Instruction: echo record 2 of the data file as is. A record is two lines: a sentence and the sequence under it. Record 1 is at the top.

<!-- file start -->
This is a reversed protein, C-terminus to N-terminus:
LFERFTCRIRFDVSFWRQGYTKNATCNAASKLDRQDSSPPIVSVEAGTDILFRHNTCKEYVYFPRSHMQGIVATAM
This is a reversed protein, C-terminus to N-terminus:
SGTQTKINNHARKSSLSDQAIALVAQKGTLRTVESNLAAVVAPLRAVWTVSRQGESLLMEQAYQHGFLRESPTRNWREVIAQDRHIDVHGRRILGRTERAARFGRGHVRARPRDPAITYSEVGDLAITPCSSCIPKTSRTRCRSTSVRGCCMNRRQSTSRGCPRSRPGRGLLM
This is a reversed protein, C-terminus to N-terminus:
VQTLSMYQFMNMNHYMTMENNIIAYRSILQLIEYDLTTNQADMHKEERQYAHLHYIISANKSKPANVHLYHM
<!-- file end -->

This is a reversed protein, C-terminus to N-terminus:
SGTQTKINNHARKSSLSDQAIALVAQKGTLRTVESNLAAVVAPLRAVWTVSRQGESLLMEQAYQHGFLRESPTRNWREVIAQDRHIDVHGRRILGRTERAARFGRGHVRARPRDPAITYSEVGDLAITPCSSCIPKTSRTRCRSTSVRGCCMNRRQSTSRGCPRSRPGRGLLM